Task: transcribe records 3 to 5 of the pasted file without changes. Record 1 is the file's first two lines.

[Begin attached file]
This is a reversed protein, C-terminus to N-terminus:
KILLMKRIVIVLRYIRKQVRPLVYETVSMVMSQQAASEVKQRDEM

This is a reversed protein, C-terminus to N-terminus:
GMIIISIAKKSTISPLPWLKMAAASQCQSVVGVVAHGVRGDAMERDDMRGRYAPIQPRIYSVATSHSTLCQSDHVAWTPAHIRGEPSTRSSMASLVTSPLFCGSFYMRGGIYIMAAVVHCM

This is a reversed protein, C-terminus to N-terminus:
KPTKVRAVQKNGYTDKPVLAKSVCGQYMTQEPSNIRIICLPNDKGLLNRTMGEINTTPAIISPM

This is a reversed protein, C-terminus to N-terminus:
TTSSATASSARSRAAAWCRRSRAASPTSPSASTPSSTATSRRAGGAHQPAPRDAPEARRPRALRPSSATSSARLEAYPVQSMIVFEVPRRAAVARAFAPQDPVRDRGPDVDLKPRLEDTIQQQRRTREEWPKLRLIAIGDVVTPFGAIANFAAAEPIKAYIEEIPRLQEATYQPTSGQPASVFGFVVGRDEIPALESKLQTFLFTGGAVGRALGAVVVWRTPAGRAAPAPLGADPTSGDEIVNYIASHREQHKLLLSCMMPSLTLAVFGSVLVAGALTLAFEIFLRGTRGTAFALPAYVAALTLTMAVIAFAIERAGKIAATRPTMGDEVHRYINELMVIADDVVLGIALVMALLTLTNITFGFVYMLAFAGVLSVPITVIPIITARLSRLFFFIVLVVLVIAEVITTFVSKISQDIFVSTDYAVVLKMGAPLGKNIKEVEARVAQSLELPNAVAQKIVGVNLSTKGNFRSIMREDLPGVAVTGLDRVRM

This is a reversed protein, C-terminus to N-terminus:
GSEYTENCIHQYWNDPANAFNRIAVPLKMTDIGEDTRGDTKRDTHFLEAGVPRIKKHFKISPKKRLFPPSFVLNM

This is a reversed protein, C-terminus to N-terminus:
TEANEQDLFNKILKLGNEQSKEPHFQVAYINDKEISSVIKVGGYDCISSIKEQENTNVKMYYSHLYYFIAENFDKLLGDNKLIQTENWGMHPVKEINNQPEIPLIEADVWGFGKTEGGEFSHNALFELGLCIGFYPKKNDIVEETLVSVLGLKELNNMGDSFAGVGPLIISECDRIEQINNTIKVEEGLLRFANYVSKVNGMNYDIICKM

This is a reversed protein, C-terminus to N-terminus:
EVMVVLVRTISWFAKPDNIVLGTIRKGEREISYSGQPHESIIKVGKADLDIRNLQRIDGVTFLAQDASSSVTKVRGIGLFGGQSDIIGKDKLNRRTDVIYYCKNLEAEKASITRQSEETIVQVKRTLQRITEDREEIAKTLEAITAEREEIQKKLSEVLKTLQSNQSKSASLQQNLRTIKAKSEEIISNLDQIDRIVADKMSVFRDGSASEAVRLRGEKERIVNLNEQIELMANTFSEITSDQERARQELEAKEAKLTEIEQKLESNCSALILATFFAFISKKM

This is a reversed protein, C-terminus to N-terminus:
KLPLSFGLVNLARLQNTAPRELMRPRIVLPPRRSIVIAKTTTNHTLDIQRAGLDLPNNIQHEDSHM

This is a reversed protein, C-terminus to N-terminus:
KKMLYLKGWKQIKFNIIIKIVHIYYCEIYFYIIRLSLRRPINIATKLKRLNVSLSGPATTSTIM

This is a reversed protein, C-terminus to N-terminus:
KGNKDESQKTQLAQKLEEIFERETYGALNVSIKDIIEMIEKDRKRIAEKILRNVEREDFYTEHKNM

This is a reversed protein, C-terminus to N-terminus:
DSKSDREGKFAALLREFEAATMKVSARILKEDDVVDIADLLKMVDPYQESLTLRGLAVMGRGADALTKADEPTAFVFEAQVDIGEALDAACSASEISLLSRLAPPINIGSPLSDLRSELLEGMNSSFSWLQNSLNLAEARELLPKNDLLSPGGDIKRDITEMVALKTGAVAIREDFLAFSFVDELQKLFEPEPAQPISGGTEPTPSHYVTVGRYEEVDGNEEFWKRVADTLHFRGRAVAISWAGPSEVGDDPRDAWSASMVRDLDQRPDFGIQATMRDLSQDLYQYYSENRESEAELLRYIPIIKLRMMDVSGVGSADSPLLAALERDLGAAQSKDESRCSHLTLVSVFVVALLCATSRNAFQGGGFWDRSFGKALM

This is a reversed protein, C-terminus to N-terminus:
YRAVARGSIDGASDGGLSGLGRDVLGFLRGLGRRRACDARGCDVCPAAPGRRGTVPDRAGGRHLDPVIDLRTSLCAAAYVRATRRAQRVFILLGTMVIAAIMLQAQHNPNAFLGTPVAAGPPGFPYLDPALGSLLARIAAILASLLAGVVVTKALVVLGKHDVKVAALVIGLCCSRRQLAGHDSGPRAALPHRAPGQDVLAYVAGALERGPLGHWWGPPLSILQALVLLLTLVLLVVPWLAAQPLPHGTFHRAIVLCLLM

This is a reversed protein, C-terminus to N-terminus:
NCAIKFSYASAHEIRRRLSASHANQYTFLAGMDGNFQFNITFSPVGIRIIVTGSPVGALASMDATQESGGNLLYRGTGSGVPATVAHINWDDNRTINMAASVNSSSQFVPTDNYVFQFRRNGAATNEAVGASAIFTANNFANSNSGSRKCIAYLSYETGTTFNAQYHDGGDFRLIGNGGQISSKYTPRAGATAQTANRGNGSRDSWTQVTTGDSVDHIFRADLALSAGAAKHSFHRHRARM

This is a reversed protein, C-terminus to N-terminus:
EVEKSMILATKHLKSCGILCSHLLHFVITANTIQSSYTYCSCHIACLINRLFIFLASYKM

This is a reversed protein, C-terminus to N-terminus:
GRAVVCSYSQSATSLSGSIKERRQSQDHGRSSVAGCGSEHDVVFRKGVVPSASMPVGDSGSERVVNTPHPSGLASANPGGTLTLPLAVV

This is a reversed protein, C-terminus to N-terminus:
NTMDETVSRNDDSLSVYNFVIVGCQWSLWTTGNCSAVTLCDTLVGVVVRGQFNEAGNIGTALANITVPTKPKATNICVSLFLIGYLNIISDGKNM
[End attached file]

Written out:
This is a reversed protein, C-terminus to N-terminus:
KPTKVRAVQKNGYTDKPVLAKSVCGQYMTQEPSNIRIICLPNDKGLLNRTMGEINTTPAIISPM

This is a reversed protein, C-terminus to N-terminus:
TTSSATASSARSRAAAWCRRSRAASPTSPSASTPSSTATSRRAGGAHQPAPRDAPEARRPRALRPSSATSSARLEAYPVQSMIVFEVPRRAAVARAFAPQDPVRDRGPDVDLKPRLEDTIQQQRRTREEWPKLRLIAIGDVVTPFGAIANFAAAEPIKAYIEEIPRLQEATYQPTSGQPASVFGFVVGRDEIPALESKLQTFLFTGGAVGRALGAVVVWRTPAGRAAPAPLGADPTSGDEIVNYIASHREQHKLLLSCMMPSLTLAVFGSVLVAGALTLAFEIFLRGTRGTAFALPAYVAALTLTMAVIAFAIERAGKIAATRPTMGDEVHRYINELMVIADDVVLGIALVMALLTLTNITFGFVYMLAFAGVLSVPITVIPIITARLSRLFFFIVLVVLVIAEVITTFVSKISQDIFVSTDYAVVLKMGAPLGKNIKEVEARVAQSLELPNAVAQKIVGVNLSTKGNFRSIMREDLPGVAVTGLDRVRM

This is a reversed protein, C-terminus to N-terminus:
GSEYTENCIHQYWNDPANAFNRIAVPLKMTDIGEDTRGDTKRDTHFLEAGVPRIKKHFKISPKKRLFPPSFVLNM